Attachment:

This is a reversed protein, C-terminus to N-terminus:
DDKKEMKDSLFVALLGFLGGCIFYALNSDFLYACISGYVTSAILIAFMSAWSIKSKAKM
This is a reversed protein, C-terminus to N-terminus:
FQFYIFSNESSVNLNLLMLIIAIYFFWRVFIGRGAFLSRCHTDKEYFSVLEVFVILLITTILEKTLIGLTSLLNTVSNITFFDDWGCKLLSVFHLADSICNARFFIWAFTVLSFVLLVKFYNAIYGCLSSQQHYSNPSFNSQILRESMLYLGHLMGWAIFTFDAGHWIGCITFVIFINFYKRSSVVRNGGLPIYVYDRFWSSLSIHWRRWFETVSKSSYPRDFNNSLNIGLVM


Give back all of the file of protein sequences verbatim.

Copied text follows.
This is a reversed protein, C-terminus to N-terminus:
DDKKEMKDSLFVALLGFLGGCIFYALNSDFLYACISGYVTSAILIAFMSAWSIKSKAKM
This is a reversed protein, C-terminus to N-terminus:
FQFYIFSNESSVNLNLLMLIIAIYFFWRVFIGRGAFLSRCHTDKEYFSVLEVFVILLITTILEKTLIGLTSLLNTVSNITFFDDWGCKLLSVFHLADSICNARFFIWAFTVLSFVLLVKFYNAIYGCLSSQQHYSNPSFNSQILRESMLYLGHLMGWAIFTFDAGHWIGCITFVIFINFYKRSSVVRNGGLPIYVYDRFWSSLSIHWRRWFETVSKSSYPRDFNNSLNIGLVM